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Sponsor of federal anti-swatting bill targeted by swatting hoax

Sponsor of federal anti-swatting bill targeted by swatting hoax

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Rep. Katherine Clark (D-MA), who has pushed Congress to impose harsher penalties on "swatting," has been targeted by a swatting call herself. Clark's office reported today that police in Melrose, MA had received an anonymous emergency call about an active shooter at her address. According to a statement, "multiple police officers" responded to the warning — made late last night — before determining it was a hoax. The Melrose Police Department issued a separate statement about the call, which does not mention Clark by name. "Officers quickly determined that there was no danger or threat to the residence," it says.

While praising the "timely and professional" response from the police department, Clark condemned the attempt to get emergency responders dispatched to her home — an increasingly well-known way to turn online vitriol into physical danger for the targets. "No mother should have to answer the door to the police in the middle of the night and fear for her family's safety simply because an anonymous person disagrees with her," she said in the statement.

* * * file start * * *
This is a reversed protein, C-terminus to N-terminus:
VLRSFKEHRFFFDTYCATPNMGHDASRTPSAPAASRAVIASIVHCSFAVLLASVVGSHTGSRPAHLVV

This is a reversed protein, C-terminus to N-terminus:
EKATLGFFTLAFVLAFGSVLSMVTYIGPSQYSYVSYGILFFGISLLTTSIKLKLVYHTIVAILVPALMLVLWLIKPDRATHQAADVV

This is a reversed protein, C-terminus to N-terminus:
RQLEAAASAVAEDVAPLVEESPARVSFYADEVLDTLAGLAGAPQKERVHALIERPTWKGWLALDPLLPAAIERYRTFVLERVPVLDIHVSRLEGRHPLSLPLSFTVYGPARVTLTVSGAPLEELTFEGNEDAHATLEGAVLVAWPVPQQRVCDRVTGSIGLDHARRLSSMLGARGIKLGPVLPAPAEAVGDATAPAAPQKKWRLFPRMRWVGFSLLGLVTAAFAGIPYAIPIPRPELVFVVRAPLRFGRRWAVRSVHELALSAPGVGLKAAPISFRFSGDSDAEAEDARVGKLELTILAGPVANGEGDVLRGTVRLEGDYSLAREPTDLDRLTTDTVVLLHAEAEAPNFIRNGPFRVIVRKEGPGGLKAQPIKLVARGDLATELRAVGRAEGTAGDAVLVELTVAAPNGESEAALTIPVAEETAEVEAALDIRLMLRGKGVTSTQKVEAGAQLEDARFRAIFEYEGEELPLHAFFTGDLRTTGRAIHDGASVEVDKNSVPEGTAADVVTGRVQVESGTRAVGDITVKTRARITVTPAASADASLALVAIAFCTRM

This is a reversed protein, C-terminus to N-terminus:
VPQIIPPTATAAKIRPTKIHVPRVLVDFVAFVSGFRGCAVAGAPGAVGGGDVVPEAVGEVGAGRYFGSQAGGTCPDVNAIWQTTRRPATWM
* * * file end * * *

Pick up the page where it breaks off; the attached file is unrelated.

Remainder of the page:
Police chief promises "thorough investigation" of fake threat

Clark has been an outspoken critic of online harassment, particularly against women. In early 2015, she called for the Justice Department to pay more attention to "severe harassment, stalking, and threats" issued over the internet. More recently, she introduced the Internet Swatting Hoax Act, meant to close what Clark's office called "loopholes" in the laws against bomb hoaxes and similar threats. The bill, one of multiple similar measures currently under consideration, would let courts punish swatting attempts with anywhere from one to 20 or more years in prison.

Clark isn't the first anti-swatting legislator to be targeted. New Jersey assemblyman Paul Moriarty had police sent to his home after introducing a state-level bill to combat the practice. While some swatting perpetrators have been caught and sentenced, it's often difficult to trace callers, who can mask both their voice and their location. Nonetheless, "we take incidents like this very seriously," says Melrose Police Chief Michael Lyle, promising to conduct a "thorough investigation" of the threat.